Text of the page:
Seymour Ubell has spent most of his career in the print and advertising business. His clients are, and have been, the largest apparel, footwear, pharmaceutical, retail and consumer products companies in the world. He is a published author (A Life of Risks Taken, 2014 and The Birth Mother, 2019), lecturer, and raises funds for Parkinson’s research when he’s not at the theater with his wife, Marsha.
I had a chance to interview Seymour Ubell on his writing and inspirations!
SJLB Question: How did you do research for your book? SU Answer: Google, thesaurus and dictionary…some interviews.
SJLB Question: Which was the hardest character to write? SU Answer: Shan Di’s biological father. It was difficult for me to imagine the feelings of a father selling his daughter. The easiest? The feeling of the adoptive father was the easiest.
SJLB Question: In your book you make a reference to “God Is A woman”….how did you come up with this idea? SU Answer: When writing the book, my life with my wife, my mother and my daughters fed me with enormous kindness. I began to learn that all beautiful things on this earth have a feminine title. In my marriage to my second wife, Marsha made my life, our home and all that surrounded us into a heaven. Therefore to my sixth sense, God must be a woman. My niece Lori Ubell allowed to include a wonderful brief story that she wrote many years ago, which I never forgot.
SJLB Question: What made you write a book about adoption SU Answer: It came from an original experience of almost adopting Anglo Asian twins.
SJLB Question: Where do you get inspiration for your stories? SU Answer: My inspiration comes from actual experiences. I am now working on two books. One is entitled, The Family Business. It goes back 125 years to my great grandfather’s original tailor shop in Poland. My other book entitled “Second Love or Act ll, I am not sure of the title. The story is about at least ten couples who lose partners by divorce, death or sex complications and find a second love.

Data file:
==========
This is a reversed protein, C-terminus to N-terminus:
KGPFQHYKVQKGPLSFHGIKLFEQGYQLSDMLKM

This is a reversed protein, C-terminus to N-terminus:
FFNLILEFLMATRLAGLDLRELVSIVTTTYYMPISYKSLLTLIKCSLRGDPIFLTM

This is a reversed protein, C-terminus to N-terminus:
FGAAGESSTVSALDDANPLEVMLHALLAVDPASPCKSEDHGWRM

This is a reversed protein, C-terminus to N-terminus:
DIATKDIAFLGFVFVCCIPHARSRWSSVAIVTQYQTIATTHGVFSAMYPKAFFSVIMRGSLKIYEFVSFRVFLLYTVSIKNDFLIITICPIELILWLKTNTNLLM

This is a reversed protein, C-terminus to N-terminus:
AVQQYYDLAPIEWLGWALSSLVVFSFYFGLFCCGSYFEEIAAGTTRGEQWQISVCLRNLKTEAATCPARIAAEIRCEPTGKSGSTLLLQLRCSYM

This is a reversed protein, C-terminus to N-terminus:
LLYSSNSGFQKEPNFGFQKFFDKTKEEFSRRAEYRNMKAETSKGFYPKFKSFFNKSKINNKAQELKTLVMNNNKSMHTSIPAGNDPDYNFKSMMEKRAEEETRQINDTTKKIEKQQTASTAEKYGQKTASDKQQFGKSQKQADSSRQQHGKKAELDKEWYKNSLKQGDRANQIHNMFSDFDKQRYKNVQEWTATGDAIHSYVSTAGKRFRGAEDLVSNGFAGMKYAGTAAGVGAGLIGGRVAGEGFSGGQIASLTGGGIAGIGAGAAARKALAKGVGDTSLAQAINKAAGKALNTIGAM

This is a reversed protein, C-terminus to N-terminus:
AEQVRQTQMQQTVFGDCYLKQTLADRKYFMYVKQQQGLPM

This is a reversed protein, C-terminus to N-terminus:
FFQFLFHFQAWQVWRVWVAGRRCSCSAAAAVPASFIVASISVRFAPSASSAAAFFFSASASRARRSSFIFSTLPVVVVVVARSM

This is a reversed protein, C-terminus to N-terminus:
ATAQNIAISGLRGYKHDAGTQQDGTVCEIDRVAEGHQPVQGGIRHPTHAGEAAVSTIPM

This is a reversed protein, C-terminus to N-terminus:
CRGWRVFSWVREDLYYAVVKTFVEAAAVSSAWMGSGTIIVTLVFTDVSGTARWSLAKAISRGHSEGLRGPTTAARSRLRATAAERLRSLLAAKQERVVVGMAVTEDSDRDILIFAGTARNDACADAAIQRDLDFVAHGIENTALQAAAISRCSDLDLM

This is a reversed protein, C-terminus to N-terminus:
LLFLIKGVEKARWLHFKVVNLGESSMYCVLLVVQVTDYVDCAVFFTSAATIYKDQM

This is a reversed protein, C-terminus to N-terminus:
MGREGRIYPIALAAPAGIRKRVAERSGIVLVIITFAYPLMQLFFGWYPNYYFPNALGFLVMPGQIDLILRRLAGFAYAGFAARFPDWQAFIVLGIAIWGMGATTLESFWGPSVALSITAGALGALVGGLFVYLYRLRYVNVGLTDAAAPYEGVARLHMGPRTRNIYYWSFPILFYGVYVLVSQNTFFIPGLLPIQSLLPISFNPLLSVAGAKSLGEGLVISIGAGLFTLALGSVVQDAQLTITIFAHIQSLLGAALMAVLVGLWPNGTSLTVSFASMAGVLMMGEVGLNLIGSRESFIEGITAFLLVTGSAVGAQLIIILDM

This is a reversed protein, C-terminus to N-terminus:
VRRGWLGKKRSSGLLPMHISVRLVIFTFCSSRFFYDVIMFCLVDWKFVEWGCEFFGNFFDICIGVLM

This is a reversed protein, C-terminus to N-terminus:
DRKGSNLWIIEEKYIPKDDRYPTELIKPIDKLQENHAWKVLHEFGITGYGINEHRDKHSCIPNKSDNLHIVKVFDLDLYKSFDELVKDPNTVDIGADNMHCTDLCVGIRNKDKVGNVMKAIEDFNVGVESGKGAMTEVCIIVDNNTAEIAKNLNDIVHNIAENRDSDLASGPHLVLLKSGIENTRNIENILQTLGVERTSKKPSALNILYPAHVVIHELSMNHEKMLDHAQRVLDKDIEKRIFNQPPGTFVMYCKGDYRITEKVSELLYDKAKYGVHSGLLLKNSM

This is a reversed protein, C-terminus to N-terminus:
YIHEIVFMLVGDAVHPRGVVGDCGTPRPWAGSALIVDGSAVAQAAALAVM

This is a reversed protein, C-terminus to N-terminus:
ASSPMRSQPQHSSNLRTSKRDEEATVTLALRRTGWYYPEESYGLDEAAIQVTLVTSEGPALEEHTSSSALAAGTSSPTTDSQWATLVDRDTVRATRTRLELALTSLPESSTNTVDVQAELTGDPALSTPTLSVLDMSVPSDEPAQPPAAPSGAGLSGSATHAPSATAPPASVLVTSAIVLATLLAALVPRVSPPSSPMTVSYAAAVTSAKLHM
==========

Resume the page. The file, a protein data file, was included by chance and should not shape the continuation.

SJLB Question: There are many books out there about adoption….What makes yours different? SU Answer: I Have not read any other BOOKS ON adoption.
SJLB Question: What advice would you give budding writers? SU Answer: A good writer is always writing…even as he or she thinks. All thoughts should be written down…otherwise you will forget the ideas that come to you on a daily and even hourly basis.
SJLB Question: Your book is set in China, the USA, and Europe. Have you ever been to these locations? SU Answer: I have spent 25 years of my life going to China on a monthly basis. And Europe as well.
SJLB Question: If you could put yourself as a character in your book, who would you be? SU Answer: I am all the characters.
SJLB Question: Do you have another profession besides writing? SU Answer: Business man in here in the USA, with offices in China and Europe.
SJLB Question: How long have you been writing? SU Answer: Seven years, however I’ve been telling stories my entire life.
SJLB Question: Do you ever get writer’s block? What helps you overcome it? SU Answer: I do get writers block. I just stop writing until the flush of ideas comes back. Reading helps and the theater definitely helps
SJLB Question: What genres do you write and why? SU Answer: I fictionalize actual experiences. Except for my memoir. All 100% truth.
SJLB Question: What is the last great book you’ve read? SU Answer: Portnoy’s Complaint, The Mueller Report, The Ride of a Lifetime, Bob Iger. The Brothers Karamazov, Red Notice, The Good Earth.
I was provided an advanced reader’s copy of this book for free. I am leaving my honest, unbiased review voluntarily.